Thinking about buying an email list? Don’t.
Buying an email list can seem like a quick-fix and an easy way to generate some business. However, as the saying goes, if it sounds too good to be true – it probably is.
While you will see the number of contacts jump quickly, you won’t see a similar jump in sales. In fact, you’d be lucky to see an increase in sales at all. You might get lucky with a few, which is true in any numbers game. However, there are much better strategies to gather contacts and create a strong email list.
In this guide, we’ll cover the top 5 reasons why you should never buy an email list and what you should do instead:
Your email service provider won’t like it
If you’re using a reputable email service provider, you won’t be allowed to use a purchased list in the first place. Reputable email providers specifically ask where you acquired your email list, to ensure that you have the correct permissions to contact them.
You would need to be untruthful to get a purchased list through on providers such as Mailchimp. This isn’t advisable, as if caught, it could lead to your account being suspended or permanently deleted.
When you get reported as spam by a contact on email, it gets flagged across multiple systems. Email service providers don’t want to be connected to unsolicited email sends and will quickly act if they see a lot of spam reports.
Quantity doesn’t mean quality
Unfortunately, a lot of the claims made by email list sellers don’t turn out to be true. Common problems with paid for lists include missing or incomplete data and out-of-date information. More seriously, list contacts are often illegally harvested which means they never opted into any kind of email marketing.
Even if the contacts are of a decent quality, they didn’t sign up to be contacted by you. Most people won’t recognise your name when they receive your email from a list, so you’ll quickly find your emails in the bin or the spam folder.
A qualified contact is familiar with your business and wants to know more – you will never get this from a bought email list! 5,000 new contacts aren’t worth the excel space if the list is full of people who don’t want to be contacted by you and therefore don’t engage with your emails.
You could damage your brand reputation
It’s not just your email reputation at stake when you buy email lists, your overall brand could take a hit too.
If you’ve ever looked up an email address or phone number that you don’t recognise, you’ll have seen forums of people angrily discussing companies they view as spam. You do not want this to come up when people google your company name!
Protecting your brand reputation online is vital to building trust with your audience. Contacts who receive unwanted emails will automatically view their experience with your company as negative and blacklist it entirely. Sending unsolicited emails seriously isn’t worth the risk to your brand reputation.
You won’t see results
If the quality of your list isn’t good, your email performance will be negatively impacted. Purchased lists are well known for being stuffed with contacts with outdated email addresses and bad domains. If you’re trying to send emails to non-existent email address, you’ll see a huge increase in your email bounce rate.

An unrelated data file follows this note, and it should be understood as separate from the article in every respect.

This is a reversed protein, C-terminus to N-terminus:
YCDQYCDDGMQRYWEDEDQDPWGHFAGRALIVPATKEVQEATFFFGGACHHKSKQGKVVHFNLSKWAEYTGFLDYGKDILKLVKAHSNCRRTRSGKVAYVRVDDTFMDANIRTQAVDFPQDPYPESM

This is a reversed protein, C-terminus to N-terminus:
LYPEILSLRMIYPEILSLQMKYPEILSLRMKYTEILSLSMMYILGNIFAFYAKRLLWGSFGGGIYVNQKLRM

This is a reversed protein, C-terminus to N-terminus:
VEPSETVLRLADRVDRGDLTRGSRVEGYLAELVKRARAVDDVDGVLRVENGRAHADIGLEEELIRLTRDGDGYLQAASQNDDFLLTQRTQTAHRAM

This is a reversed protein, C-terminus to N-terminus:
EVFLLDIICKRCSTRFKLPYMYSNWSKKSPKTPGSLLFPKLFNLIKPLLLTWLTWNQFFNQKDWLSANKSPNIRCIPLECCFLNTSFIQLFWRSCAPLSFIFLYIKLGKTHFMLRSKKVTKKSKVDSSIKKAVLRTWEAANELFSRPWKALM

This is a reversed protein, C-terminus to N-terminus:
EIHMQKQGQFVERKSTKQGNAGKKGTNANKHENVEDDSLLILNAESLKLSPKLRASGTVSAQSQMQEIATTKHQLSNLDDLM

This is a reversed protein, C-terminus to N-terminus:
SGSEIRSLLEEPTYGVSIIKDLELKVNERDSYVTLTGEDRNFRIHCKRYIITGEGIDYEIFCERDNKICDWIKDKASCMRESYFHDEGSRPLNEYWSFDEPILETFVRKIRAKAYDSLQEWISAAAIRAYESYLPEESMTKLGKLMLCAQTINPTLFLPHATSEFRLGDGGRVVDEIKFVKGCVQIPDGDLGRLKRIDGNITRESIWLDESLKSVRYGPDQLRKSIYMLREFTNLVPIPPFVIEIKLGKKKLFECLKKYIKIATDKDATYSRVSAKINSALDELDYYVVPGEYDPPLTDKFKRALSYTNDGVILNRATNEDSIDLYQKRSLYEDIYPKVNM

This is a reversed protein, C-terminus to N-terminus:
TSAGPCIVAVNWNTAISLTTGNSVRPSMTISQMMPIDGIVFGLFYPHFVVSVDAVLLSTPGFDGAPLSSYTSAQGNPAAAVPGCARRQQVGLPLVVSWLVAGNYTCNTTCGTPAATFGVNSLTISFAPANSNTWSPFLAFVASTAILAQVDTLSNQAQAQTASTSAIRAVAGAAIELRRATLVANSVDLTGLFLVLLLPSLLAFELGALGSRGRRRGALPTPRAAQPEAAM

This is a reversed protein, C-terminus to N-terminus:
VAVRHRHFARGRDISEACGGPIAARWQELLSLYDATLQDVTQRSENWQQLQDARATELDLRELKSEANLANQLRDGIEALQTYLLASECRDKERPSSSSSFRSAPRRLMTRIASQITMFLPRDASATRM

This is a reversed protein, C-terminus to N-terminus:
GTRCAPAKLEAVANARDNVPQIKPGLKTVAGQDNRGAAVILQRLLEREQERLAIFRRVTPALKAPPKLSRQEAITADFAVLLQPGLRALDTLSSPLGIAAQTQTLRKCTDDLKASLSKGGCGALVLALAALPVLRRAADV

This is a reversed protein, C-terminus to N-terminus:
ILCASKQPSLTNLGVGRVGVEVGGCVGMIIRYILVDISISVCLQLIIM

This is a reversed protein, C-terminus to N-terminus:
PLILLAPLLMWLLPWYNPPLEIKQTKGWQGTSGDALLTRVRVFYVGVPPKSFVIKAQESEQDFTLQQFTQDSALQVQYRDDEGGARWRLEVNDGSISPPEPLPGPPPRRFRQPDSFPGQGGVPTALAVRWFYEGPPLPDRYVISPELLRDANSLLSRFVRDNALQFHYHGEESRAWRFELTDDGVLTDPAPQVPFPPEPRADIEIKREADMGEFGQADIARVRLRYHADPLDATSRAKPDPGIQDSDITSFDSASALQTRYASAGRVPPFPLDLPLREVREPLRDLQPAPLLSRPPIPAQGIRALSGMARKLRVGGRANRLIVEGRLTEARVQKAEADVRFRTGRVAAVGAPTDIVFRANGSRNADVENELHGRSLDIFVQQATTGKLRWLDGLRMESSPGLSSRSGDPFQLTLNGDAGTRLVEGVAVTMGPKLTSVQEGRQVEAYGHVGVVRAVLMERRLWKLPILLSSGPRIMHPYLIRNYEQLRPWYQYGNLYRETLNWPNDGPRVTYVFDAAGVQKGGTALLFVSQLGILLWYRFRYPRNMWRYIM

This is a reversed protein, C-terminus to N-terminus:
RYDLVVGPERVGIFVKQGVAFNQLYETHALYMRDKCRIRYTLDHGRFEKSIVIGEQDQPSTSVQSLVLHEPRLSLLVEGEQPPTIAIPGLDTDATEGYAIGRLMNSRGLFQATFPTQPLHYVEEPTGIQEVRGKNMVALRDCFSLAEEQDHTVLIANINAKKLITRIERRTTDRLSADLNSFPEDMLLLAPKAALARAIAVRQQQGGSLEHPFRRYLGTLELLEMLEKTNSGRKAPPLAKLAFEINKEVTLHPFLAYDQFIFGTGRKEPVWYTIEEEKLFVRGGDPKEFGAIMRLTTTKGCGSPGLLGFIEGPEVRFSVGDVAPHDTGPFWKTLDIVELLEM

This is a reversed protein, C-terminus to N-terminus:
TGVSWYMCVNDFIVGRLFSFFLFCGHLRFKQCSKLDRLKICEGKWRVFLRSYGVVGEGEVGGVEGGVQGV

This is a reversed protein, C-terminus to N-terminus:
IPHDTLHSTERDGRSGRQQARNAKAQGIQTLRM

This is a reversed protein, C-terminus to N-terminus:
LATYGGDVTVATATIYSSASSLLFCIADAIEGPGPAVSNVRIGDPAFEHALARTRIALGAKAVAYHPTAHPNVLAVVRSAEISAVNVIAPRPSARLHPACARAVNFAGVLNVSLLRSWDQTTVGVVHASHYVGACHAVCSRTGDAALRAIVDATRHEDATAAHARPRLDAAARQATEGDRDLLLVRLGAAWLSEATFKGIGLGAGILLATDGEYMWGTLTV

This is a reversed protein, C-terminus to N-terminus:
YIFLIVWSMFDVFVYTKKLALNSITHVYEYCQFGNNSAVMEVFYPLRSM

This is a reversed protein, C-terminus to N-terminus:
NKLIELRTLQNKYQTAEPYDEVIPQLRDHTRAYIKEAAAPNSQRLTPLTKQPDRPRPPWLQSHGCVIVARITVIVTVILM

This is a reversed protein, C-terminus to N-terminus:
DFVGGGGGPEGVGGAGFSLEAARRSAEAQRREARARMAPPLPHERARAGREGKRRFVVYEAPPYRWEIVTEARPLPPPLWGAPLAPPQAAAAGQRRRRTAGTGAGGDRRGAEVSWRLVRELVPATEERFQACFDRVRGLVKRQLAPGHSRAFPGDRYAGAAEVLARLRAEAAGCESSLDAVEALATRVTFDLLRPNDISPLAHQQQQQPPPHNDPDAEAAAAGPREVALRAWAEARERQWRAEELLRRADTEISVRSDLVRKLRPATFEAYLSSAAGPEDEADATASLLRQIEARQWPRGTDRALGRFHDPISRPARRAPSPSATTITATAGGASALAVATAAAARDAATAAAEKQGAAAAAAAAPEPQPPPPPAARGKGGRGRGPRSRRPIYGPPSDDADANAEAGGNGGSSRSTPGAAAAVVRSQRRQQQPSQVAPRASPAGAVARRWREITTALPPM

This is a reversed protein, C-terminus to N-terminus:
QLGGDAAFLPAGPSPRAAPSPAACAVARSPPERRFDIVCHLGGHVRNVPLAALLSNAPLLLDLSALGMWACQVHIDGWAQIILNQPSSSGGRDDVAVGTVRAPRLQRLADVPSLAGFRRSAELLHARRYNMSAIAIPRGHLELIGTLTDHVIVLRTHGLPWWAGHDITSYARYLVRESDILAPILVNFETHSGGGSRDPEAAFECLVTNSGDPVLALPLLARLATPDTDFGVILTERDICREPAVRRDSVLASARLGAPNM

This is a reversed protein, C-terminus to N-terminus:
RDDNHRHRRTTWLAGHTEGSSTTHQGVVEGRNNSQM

Furthermore, even if your emails do make it through to an inbox – they won’t get a great reception. The one thing you can be sure of from a bought list, is that your email engagement will plummet. People who aren’t expecting your emails will most likely delete without opening. Even if they do open, they won’t be keen to click through as they don’t know who you are.
If people don’t trust your brand enough to click on your emails, they certainly won’t take other meaningful actions such as purchasing.
It violates GDPR regulations
Last but certainly not least, purchased lists are not GDPR compliant. Simply adding an opt-out option to emails is no longer enough. Under GDPR, you must have collected explicit consent from contacts to send them emails.
There is no way for bought email lists to be GDPR compliant as recipients aren’t given the option to specifically opt-in. This means that from the first initial email, you’re violating GDPR regulations.
If the performance risks aren’t enough to convince you not to buy an email list, hopefully the legal risks will. If you’re caught, you could be hit with a large fine. The fines aren’t an empty threat either; most recently in March 2020 Cathay Pacific were fined £500,000 for GDPR breaches.
What should I do instead?
Now that you know why you buying an email list is never a good idea; we can focus on what to do instead. Here are our top tips to cultivate your email list organically:
- Use content to your advantage. Start with a blog or other valuable educational content. Videos or podcasts can work well to encourage subscribers as people are getting something in return.
- Build valuable lead magnets. People won’t want to hand over their email address without getting something in return. Downloadable tools, webinars, eBooks, templates etc., are all good exchange offerings.
- Make the most of your website. If you don’t have a subscriber box on your website you’re missing out on a valuable opportunity. It gives you a chance to build value with passing traffic that would otherwise have left your site without taking any action.
You can also read our beginners guide to email marketing here for more advice. Remember the goal is never to create the biggest email list, it’s to create the most engaged list. Good luck and happy emailing!